The application consisted of a series of sub-applications, each heard and voted on separately. So the evening took on a repetitive feel, its template established with discussions over the first application in the series. What followed with each discussion was a mirror of that opening segment, with Mengel laying out the facts of his report at his usually furious, often incomprehensible clip, Lakeside residents speaking their objections in turn, along with Dennis Bayer, their attorney, and Ansbacher, yin to Mengel’s yang, presenting the applicant’s arguments in an impossibly slow, almost affected drawl that betrayed more contempt than deliberation —in his sighs, his self-deprecating asides (he once called himself a “schmuck,” to no one’s comprehension) and his verbal darts at the opposition. He appeared to be displaying the very attitude that Lakeside residents alluded to as they described their issues with Duval’s way of doing business.
Hansen twice picked up on the tension, and sought to put Ansbacher—and the residents–on notice in sharp terms: “I’m kind of ashamed of all of you for not settling this before you got here,” Hansen said. “There’s a lot of mistrust I sense in all of you, and I wish you’d have settled some of this stuff before you got here. But, that said, the motion is to approve application 3082.” And in just about the same breath, he voted to approve.
Hansen was joined by Commissioners Nate McLaughlin and Don O’Brien, with Dave Sullivan dissenting every time, and Charlie Ericksen dissenting most of the time. Ericksen did not explain his opposition. Sullivan didn’t, either. “We do control one thing, and that’s approval or non-approval of the overall plan. That’s where we all come in,” he said. “We get this one shot, which is we approve the plan to go forward or not.”
By then he’d heard numerous objections to the plan from the public.
“The history of the undeveloped parcels within Matanzas Shores is long, often very ugly, and sometimes very perplexing, especially for a newcomer like me,” Frank Weiner told the commission. “There was a bankruptcy, a foreclosure and lots of court proceedings over time involving several parties and I could stand here for three hours rather than three minutes recounting the history, but in the end we’ll never be able to connect the dots anyway. To me it’s a long, painful story of my lawyer can beat up your lawyer, and the one who can afford the highest legal fees gets the prize. How does that turn out for us at Lakeside, a small community of mostly retired senior citizens on fixed incomes such as myself?” He said homeowner association members have been “bullied” and threatened by lawsuits even by their own attorneys on the way to the current application.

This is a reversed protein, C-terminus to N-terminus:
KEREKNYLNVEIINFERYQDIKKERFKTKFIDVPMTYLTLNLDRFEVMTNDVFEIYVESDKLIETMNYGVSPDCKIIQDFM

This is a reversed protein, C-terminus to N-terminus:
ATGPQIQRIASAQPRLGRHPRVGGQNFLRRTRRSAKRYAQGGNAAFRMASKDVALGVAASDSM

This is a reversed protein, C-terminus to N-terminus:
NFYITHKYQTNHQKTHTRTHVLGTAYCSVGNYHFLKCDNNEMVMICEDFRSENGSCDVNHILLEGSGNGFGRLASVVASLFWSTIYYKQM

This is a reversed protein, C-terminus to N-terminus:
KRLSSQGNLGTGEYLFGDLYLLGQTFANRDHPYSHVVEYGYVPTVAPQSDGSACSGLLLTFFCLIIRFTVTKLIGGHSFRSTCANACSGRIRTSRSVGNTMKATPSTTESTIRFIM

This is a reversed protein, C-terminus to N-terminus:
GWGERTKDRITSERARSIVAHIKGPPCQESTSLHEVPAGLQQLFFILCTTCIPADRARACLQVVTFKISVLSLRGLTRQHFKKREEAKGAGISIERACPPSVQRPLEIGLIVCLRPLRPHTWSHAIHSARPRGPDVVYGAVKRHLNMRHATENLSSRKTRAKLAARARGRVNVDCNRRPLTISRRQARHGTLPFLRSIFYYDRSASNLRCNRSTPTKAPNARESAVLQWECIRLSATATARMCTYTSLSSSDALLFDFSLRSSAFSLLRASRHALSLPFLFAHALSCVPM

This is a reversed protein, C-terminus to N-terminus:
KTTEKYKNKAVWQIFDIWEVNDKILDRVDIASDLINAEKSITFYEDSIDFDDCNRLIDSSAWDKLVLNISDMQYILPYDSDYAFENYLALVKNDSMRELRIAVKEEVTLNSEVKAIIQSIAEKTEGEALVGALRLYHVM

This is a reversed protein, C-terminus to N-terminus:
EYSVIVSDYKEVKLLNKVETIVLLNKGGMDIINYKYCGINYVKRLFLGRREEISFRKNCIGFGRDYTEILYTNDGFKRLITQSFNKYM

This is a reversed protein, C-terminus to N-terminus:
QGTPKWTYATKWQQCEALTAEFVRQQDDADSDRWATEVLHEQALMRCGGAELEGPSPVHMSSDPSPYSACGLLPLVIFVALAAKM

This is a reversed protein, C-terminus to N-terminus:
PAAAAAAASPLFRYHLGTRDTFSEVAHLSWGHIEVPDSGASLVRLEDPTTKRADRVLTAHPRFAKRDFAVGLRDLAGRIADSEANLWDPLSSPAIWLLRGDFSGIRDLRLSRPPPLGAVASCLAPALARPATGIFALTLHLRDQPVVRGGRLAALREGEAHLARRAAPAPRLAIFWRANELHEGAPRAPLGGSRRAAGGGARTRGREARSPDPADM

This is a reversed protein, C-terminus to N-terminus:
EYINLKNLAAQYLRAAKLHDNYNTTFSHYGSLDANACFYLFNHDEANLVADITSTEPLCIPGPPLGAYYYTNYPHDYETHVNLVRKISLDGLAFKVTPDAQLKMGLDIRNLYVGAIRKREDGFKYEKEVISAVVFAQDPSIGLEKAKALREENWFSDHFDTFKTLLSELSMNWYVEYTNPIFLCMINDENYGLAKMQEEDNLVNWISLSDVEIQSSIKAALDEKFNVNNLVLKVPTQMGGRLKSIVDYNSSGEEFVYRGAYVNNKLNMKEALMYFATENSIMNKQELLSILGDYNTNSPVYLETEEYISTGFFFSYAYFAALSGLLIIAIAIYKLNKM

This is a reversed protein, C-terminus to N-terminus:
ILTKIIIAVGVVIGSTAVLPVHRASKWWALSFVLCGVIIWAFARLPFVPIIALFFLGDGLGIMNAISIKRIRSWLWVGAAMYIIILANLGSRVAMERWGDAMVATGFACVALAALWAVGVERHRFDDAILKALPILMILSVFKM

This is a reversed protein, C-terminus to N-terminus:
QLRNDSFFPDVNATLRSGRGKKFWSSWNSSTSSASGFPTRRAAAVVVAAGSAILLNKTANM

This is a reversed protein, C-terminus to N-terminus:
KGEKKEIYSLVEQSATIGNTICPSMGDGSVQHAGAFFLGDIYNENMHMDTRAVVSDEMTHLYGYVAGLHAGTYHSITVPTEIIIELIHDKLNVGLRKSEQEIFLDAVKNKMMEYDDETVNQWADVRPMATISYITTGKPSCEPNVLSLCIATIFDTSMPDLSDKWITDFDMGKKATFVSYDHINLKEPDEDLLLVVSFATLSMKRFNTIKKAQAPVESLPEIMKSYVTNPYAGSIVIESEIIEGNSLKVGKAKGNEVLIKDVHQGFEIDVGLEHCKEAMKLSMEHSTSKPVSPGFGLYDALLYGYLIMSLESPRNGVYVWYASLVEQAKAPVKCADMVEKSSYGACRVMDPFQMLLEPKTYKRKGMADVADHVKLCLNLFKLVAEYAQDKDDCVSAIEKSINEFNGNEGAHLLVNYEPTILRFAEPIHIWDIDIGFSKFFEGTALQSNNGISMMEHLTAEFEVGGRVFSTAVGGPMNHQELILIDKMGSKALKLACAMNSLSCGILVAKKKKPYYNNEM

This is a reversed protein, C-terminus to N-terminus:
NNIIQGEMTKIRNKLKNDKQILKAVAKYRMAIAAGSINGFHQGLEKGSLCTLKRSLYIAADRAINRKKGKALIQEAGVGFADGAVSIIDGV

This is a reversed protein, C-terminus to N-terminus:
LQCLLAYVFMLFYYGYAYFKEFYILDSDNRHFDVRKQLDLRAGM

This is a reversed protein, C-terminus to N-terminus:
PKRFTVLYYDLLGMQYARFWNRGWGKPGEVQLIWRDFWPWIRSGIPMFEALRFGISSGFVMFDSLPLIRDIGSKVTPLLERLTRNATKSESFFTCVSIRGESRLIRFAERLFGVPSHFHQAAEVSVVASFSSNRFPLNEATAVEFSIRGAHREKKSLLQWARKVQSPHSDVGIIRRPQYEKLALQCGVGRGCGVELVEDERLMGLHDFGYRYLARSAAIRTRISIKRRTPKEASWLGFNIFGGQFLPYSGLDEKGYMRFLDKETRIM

The so called Percolation Pond 3 was one of the more recurring issues. The pond will be eliminated and filled in so several houses can be built in its place. The property was conveyed to Duval for $10, but residents questioned the validity of the sale as well as the elimination of the pond. “Perc Pond 3 which is a vital source of storm retention water, has been deeded to Duval for the sum of $10,” Peter Duhart said. “The original ITT Matanzas Shores documents preclude any existing retention pond or perc ponds being paved over, used in any type of construction.”